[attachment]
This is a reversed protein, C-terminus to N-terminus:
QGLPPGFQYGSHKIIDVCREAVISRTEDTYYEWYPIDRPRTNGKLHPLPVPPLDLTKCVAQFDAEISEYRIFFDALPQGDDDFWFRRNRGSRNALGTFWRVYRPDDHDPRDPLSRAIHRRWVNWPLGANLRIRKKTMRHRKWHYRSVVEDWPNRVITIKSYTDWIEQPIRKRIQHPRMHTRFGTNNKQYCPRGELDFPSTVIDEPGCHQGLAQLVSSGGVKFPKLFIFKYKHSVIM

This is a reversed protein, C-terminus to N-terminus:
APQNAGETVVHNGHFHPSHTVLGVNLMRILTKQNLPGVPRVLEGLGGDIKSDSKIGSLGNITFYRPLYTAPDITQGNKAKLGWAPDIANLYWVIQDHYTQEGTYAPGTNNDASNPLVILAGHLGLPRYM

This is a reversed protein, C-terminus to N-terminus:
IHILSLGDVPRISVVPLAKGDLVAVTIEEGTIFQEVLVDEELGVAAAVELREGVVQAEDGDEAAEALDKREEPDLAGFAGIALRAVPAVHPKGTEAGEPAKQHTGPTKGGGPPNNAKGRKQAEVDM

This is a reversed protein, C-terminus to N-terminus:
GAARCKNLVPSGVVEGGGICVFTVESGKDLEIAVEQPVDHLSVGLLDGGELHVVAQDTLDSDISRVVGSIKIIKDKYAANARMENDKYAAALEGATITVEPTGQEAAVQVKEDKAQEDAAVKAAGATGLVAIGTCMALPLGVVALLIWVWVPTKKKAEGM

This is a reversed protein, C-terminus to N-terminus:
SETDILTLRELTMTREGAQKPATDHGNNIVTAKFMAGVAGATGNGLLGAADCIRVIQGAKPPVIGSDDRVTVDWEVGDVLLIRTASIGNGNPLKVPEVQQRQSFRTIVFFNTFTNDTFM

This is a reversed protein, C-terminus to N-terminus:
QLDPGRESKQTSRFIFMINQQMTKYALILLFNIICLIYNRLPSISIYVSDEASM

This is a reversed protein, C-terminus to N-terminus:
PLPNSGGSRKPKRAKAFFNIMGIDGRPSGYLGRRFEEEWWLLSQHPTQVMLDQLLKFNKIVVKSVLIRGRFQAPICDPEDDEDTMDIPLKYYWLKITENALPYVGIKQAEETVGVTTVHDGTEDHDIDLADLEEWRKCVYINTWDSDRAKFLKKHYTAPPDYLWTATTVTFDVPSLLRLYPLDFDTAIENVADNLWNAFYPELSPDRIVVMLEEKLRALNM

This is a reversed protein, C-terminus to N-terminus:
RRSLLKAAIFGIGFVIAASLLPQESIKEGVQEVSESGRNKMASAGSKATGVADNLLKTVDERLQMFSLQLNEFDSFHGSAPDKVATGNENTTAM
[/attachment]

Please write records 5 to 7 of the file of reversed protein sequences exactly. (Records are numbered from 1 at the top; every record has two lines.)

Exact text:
This is a reversed protein, C-terminus to N-terminus:
SETDILTLRELTMTREGAQKPATDHGNNIVTAKFMAGVAGATGNGLLGAADCIRVIQGAKPPVIGSDDRVTVDWEVGDVLLIRTASIGNGNPLKVPEVQQRQSFRTIVFFNTFTNDTFM

This is a reversed protein, C-terminus to N-terminus:
QLDPGRESKQTSRFIFMINQQMTKYALILLFNIICLIYNRLPSISIYVSDEASM

This is a reversed protein, C-terminus to N-terminus:
PLPNSGGSRKPKRAKAFFNIMGIDGRPSGYLGRRFEEEWWLLSQHPTQVMLDQLLKFNKIVVKSVLIRGRFQAPICDPEDDEDTMDIPLKYYWLKITENALPYVGIKQAEETVGVTTVHDGTEDHDIDLADLEEWRKCVYINTWDSDRAKFLKKHYTAPPDYLWTATTVTFDVPSLLRLYPLDFDTAIENVADNLWNAFYPELSPDRIVVMLEEKLRALNM